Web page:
“These flags go up at how many minutes before the start?” principal race officer Paul Kresge asked the gathered audience of young skippers.
“Five,” they responded.
He proceeded to go through the countdown flags and horn signals for the Junior Olympians assembled for the morning pre-race skippers meeting, Saturday.
“At zero minutes, boom, you’ll be off the line,” he said.
Gathered at tables set up on the lawn at the Frisco Bay Marina, the group of more than 20 sailors, ranging in age from 8 to close to 20, listened intently.
As if on queue at 10 a.m. the breeze coming from the Tenmile Range started to break the calm morning air.
Smiles wiped across the faces of the young sailors.
The day’s forecast called for possibly stronger winds and late-afternoon rain. But the kids seemed eager to take to their boats.
“If it gets really junky out there I’ll put this (flag) up,” Kresge warned. “This means run like hell to the shore.”
After the cautionary note, which might have been enough for one young sailor to decide to stay shore-bound for the morning, Kresge shifted to a more positive tone to close the meeting. “One last thing: Have fun.”
With that the group of sailors huddled up with their coaches for a final pep talk before heading to their boats.
“Remember, this is our lake,” James Welch, coach for the Dillon Sailing Club, said quietly to his team. And with that they were off to the water to kick off the first day of competition in the Junior Olympic Sailing Festival .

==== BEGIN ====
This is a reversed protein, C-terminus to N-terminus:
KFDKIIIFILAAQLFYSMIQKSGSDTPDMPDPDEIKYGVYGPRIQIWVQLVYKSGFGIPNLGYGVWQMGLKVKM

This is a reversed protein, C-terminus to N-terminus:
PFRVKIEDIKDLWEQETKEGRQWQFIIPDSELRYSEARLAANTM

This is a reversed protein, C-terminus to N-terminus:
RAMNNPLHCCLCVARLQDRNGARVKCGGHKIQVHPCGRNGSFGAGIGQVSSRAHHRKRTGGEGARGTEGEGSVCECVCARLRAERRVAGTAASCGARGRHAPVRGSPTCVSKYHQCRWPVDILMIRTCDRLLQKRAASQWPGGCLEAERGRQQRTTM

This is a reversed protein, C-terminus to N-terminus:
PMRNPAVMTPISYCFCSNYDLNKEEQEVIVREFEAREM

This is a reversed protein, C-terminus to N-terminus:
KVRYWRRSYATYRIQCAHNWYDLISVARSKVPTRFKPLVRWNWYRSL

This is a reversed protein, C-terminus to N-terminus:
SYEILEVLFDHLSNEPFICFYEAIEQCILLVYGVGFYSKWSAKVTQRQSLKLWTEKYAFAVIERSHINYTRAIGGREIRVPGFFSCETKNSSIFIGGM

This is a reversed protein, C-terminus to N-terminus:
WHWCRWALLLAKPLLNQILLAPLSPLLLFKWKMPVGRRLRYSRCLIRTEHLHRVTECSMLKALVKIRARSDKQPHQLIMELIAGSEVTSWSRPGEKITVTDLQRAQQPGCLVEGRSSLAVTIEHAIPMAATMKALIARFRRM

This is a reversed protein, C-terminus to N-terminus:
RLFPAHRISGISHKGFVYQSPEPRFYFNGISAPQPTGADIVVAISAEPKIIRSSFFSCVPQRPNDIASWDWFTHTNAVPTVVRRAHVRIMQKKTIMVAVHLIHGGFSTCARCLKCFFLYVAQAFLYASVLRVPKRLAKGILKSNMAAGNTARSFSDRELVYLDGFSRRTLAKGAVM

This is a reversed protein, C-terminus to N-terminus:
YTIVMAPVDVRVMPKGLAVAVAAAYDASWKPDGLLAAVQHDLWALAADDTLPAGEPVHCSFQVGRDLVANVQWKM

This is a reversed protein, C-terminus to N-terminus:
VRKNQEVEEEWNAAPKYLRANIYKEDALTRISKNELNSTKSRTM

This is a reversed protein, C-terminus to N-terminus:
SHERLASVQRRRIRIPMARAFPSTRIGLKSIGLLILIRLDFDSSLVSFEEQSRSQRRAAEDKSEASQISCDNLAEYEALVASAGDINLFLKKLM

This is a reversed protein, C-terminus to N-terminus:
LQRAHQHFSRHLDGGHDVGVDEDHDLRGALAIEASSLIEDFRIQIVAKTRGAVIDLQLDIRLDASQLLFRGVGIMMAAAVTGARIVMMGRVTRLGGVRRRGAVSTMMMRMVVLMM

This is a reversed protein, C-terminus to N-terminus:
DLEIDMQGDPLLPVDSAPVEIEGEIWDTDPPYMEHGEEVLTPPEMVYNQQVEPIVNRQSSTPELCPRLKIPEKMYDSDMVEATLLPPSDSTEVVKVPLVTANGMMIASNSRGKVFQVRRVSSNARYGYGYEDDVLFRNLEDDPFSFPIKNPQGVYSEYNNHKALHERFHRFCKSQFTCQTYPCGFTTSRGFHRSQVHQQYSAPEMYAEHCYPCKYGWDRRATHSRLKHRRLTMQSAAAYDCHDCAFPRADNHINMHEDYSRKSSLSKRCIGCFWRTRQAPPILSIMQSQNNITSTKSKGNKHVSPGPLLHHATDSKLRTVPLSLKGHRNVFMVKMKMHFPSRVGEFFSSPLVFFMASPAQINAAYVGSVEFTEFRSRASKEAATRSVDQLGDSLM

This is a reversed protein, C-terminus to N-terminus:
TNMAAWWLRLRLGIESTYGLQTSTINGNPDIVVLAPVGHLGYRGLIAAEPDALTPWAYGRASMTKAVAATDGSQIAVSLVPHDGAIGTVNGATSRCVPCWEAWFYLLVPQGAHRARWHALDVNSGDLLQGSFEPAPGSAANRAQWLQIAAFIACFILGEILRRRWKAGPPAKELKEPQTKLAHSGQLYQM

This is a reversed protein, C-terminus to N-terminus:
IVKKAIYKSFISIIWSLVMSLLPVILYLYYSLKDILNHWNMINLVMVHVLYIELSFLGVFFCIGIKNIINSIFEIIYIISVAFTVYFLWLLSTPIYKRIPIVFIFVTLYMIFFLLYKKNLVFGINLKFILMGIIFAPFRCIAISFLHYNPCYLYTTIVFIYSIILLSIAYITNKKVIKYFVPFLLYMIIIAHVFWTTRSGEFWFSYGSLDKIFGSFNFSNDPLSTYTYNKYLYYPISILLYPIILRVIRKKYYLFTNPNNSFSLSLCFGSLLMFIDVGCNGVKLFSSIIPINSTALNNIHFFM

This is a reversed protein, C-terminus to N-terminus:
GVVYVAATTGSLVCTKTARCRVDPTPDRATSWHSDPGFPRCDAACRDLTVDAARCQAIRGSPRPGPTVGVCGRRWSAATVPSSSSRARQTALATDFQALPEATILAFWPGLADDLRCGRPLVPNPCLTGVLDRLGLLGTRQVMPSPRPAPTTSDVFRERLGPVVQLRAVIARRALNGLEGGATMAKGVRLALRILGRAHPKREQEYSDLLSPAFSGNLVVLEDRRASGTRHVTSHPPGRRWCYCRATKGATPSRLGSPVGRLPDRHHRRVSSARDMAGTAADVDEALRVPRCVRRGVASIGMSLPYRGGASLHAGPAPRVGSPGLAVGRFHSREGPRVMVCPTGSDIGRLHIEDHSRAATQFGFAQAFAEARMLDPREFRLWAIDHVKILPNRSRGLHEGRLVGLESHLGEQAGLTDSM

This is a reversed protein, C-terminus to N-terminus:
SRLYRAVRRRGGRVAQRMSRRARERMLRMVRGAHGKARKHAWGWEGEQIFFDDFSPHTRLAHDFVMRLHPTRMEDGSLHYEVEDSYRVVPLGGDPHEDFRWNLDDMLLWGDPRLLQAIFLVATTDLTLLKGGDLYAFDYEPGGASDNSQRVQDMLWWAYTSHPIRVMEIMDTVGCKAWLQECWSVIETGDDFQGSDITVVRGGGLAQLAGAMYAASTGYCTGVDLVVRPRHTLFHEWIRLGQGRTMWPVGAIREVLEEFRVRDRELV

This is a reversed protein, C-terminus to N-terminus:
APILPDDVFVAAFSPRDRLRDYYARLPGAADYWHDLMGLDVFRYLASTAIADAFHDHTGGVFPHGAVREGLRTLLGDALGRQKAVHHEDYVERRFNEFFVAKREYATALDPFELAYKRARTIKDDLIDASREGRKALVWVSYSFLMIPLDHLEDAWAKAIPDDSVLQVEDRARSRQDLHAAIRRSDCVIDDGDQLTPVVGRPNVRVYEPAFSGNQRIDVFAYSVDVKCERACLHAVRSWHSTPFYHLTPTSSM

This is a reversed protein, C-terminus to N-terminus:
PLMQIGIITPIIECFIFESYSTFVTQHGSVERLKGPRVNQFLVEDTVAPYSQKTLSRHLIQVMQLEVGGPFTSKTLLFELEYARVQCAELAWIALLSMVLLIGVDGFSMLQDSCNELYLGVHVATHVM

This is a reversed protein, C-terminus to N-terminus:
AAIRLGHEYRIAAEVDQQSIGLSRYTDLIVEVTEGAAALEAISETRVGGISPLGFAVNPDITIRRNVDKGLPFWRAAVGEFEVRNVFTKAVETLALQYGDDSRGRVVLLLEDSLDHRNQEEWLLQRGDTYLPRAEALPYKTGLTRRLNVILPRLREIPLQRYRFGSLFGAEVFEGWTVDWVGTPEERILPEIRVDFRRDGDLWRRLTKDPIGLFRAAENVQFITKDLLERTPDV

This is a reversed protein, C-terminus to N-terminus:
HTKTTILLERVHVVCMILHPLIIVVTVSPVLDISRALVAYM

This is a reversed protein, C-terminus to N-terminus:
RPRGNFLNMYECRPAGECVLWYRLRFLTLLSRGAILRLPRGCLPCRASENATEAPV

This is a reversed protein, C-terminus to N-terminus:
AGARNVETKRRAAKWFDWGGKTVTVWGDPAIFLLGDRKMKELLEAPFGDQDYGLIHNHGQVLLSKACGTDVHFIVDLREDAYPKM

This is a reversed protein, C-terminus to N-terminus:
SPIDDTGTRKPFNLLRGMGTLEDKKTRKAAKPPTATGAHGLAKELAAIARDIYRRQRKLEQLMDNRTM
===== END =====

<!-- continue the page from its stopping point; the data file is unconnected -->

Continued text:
There was some concern in the air early, as Vickie Ragle, regatta chairwoman and director of the Dillon Yacht Club Junior Sailing program, made her way to the club’s pontoon boat to get on the lake and oversee the race.
“Something’s a little fishy today,” a man on the dock said, gauging the wind. He decided to leave his 25-foot boat tied up, and not test the waters.
“Wow this is rough,” Ragle, a former professional sailor, remarked as she directed the boat out to the middle of the reservoir.
In the cluster of sailboats ahead she observed, casually, that two or more had already capsized.
As quickly as she pointed them out, the young sailors were able to right their vessels, as if they’d done it a thousand times.
Just in time for the races, the wind calmed to a more manageable level.
The young sailors navigated their boats like season professionals.
Even the 9-year-old twins, each in their own little bathtub-like Opti boats, sailed like old salts.
“They are little tiny things, and they can sail!” Ragle said.
The first race of the day featured Ragle’s son, Steve,17, facing Andy Nelson, 16, each in full-rig Lazer sailboats.
Ragle won the first heat by a wide margin. In the second race he capsized early but was able to recover, and with a strong effort still crossed the line first. He finished first in five of six races.
After the rough, windy start, the races ran smoothly, Ragle said.
Each of the classes raced six times, before organizers called it a day around 2:30 p.m., beating out an evening storm.
“It was a pretty good day,” Ragle said. “They’re going to be exhausted.”
The competition resumes today. Organizers are planning five additional races, pending conditions.
For those interested in getting a closer look at the action, today’s races get underway at 11 a.m. A spectator pontoon will run from Frisco Bay Marina at two-hour intervals, starting at 10:30 a.m. Rides cost $10.
More information on the Dillon Junior Sailing is available at www.dillonjuniorsailing.com